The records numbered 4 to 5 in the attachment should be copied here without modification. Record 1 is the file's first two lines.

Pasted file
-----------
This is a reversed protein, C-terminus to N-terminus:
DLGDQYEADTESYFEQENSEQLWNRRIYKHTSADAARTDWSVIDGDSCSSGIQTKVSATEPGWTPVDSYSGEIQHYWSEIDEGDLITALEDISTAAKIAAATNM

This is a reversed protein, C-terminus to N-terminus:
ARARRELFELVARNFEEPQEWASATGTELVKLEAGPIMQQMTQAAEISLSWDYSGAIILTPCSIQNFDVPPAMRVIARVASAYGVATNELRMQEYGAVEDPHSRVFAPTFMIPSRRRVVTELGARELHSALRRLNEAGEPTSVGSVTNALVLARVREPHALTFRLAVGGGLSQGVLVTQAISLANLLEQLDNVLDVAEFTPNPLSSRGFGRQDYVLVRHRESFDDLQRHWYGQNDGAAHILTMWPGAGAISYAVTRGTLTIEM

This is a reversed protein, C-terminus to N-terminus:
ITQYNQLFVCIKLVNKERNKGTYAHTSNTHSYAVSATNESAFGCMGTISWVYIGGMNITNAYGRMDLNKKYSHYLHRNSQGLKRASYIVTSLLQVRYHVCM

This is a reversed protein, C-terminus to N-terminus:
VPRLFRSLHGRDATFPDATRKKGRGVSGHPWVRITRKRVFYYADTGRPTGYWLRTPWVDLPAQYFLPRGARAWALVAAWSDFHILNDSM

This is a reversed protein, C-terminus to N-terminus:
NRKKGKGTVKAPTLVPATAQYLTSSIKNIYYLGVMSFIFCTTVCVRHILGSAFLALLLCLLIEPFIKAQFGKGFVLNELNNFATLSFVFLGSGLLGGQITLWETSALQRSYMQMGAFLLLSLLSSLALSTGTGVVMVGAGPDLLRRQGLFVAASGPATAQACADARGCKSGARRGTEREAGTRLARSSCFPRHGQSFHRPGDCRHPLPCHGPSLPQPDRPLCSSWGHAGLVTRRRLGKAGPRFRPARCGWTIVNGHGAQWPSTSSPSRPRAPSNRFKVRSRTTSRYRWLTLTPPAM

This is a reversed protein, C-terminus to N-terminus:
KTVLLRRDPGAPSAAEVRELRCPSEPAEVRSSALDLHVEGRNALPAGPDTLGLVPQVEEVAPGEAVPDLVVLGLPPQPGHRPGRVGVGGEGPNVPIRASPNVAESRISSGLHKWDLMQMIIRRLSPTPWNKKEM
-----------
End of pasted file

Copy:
This is a reversed protein, C-terminus to N-terminus:
VPRLFRSLHGRDATFPDATRKKGRGVSGHPWVRITRKRVFYYADTGRPTGYWLRTPWVDLPAQYFLPRGARAWALVAAWSDFHILNDSM

This is a reversed protein, C-terminus to N-terminus:
NRKKGKGTVKAPTLVPATAQYLTSSIKNIYYLGVMSFIFCTTVCVRHILGSAFLALLLCLLIEPFIKAQFGKGFVLNELNNFATLSFVFLGSGLLGGQITLWETSALQRSYMQMGAFLLLSLLSSLALSTGTGVVMVGAGPDLLRRQGLFVAASGPATAQACADARGCKSGARRGTEREAGTRLARSSCFPRHGQSFHRPGDCRHPLPCHGPSLPQPDRPLCSSWGHAGLVTRRRLGKAGPRFRPARCGWTIVNGHGAQWPSTSSPSRPRAPSNRFKVRSRTTSRYRWLTLTPPAM